March 19, 2020 Posted in Legal Updates Share
On Wednesday, March 18, 2020, President Donald J. Trump signed into law the Families First Coronavirus Response Act. This Act has two major components that affect employers: (1) the Emergency Family and Medical Leave Expansion Act (“EFMLEA”) and (2) the Emergency Paid Sick Leave Act (“EPSLA”). While both can require an employer to provide paid leave to employees, there are important differences between them. Those differences are summarized below.
Qualifying Reasons: an employee can take paid sick leave if he or she is unable to work (or telework) due to a need for leave because:
1. Employee is subject to a Federal, State, or local quarantine or isolation order related to COVID-19;
2. Employee has been advised by a health care provider to self-quarantine due to concerns related to COVID-19;
3. Employee is experiencing symptoms of COVID-19 and seeking a medical diagnosis;
4. Employee is caring for an individual who is subject to an order as described in (1) or has been advised as described in paragraph (2);
5. Employee is caring for a son or daughter if the school or place of care of the son or daughter has been closed, or the child care provider of such son or daughter is unavailable, due to COVID-19 precautions;
6. Employee is experiencing any other substantially similar condition specified by the Sec’y of HHS in consultation with the Sec’y of the Treasury and the and Sec’y of Labor
Qualifying Reasons: an employee can take FMLA leave if:
Employee is caring for a son or daughter if the school or place of care of the son or daughter has been closed, or the child care provider of such son or daughter is unavailable, due to COVID-19 precautions.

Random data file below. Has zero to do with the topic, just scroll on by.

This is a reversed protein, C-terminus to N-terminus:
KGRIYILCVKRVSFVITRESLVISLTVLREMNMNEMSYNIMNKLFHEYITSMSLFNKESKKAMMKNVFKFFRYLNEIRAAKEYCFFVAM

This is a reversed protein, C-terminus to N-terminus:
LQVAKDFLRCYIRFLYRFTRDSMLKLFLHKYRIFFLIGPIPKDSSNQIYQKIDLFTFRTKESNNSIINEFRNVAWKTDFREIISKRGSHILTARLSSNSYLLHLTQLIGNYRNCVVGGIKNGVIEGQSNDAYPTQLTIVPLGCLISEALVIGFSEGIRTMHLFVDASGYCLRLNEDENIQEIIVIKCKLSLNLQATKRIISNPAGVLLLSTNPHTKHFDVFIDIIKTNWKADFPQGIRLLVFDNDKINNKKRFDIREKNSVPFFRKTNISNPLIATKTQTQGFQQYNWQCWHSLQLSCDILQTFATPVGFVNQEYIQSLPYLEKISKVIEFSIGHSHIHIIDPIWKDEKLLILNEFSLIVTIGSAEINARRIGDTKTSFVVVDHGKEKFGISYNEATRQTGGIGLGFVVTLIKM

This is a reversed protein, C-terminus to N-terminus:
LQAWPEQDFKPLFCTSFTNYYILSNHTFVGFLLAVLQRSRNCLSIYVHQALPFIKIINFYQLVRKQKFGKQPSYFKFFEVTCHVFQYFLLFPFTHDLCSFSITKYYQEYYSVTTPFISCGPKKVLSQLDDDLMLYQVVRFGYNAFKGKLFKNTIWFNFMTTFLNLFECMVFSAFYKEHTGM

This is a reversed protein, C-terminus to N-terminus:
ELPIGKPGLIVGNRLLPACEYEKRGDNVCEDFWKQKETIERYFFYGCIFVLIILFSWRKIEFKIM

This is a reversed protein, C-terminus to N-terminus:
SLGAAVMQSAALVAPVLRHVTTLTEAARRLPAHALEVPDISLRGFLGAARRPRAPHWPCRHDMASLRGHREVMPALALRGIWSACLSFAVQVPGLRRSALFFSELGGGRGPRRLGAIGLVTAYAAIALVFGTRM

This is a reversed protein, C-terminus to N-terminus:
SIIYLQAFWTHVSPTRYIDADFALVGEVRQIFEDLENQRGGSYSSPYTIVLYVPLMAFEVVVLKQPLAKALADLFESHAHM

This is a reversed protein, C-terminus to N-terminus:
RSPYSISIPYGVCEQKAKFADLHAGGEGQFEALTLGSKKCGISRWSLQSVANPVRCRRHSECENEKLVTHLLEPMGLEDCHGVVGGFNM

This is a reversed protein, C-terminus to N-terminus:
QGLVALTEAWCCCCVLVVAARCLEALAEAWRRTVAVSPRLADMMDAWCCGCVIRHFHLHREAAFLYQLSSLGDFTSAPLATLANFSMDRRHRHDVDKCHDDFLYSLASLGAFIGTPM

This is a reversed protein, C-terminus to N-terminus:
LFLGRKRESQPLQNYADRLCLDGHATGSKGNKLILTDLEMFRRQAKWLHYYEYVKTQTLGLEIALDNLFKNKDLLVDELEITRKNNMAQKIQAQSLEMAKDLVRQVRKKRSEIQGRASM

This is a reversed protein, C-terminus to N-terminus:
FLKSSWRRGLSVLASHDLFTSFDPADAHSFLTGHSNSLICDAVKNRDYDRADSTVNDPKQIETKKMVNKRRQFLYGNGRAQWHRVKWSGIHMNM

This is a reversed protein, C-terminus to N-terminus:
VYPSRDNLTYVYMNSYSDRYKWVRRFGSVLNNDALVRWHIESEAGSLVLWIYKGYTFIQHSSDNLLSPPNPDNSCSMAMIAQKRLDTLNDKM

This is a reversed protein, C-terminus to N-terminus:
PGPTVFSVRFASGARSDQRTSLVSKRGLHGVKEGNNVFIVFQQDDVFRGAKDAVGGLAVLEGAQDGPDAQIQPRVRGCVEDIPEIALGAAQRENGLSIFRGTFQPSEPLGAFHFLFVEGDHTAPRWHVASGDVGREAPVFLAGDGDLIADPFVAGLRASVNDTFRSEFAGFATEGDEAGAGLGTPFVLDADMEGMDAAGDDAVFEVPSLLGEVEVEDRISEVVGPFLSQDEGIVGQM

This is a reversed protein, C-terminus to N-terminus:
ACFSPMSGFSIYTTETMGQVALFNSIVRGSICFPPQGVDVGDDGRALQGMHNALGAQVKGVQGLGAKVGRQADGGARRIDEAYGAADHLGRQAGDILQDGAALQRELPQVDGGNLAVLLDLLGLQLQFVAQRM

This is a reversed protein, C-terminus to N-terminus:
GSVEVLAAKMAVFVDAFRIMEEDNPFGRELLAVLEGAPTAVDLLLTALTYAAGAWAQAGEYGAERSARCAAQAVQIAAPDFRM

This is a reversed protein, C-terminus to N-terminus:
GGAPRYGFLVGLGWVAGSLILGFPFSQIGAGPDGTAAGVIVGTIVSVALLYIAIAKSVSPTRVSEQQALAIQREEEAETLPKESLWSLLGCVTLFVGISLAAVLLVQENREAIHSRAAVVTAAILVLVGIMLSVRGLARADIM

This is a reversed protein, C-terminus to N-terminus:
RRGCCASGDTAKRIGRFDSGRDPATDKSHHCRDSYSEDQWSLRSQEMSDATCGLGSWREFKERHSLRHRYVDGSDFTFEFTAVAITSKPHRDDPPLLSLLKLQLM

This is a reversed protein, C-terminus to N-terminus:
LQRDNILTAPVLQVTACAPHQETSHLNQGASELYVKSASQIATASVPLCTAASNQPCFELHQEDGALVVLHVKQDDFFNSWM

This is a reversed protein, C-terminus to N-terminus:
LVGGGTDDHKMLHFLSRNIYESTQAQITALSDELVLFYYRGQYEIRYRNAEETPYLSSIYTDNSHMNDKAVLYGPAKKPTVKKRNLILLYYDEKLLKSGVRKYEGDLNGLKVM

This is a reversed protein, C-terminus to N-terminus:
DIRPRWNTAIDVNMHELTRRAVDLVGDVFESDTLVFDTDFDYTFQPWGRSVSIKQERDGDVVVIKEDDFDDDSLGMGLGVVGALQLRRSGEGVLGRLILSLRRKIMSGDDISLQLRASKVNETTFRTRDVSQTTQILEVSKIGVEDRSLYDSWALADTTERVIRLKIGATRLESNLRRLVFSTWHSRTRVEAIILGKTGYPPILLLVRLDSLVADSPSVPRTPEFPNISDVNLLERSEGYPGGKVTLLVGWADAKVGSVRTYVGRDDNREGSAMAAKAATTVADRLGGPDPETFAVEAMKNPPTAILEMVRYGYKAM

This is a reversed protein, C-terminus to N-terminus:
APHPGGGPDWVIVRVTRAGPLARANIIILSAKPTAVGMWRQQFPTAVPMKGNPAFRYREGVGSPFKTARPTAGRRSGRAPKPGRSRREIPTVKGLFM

(Capped at $511 per day; $5,110 aggregate)
(Capped at $200 per day; $2,000 aggregate)
(Capped at $200 per day; 10,000 aggregate)
EMERGENCY PAID SICK LEAVE
Which employers must provide paid sick leave for COVID-19 under the EPSLA?
The EPSLA defines a covered employer as (1) any private-sector entity or individual that employs fewer than 500 employees, and (2) any public agency or any other entity that is not a private entity or individual, which employs 1 or more employees.
A public agency is defined as the Government of the United States; the government of a State or political subdivision thereof; any agency of the United States (including the United States Postal Service and Postal Regulatory Commission), a State, or a political subdivision of a State; or any interstate governmental agency. Public agencies are not subject to the “fewer than 500 employees” cap.
In counting how many employees we have, do we count part-time employees or independent contractors?
For counting purposes, an employee is defined using the definition under the Fair Labor Standards Act. That means that you would count part-time employees, but not independent contractors. If you lease your employees from a leasing company, you would count everyone that you jointly employ with the leasing company.
Can employers with employees who are health care providers or emergency responders decide to opt out of providing emergency paid sick leave?
Which employees are eligible for the emergency paid sick leave under this Act?
Any employee of a covered employer is immediately eligible for emergency paid sick leave under this Act if the employee has a qualifying reason for the leave.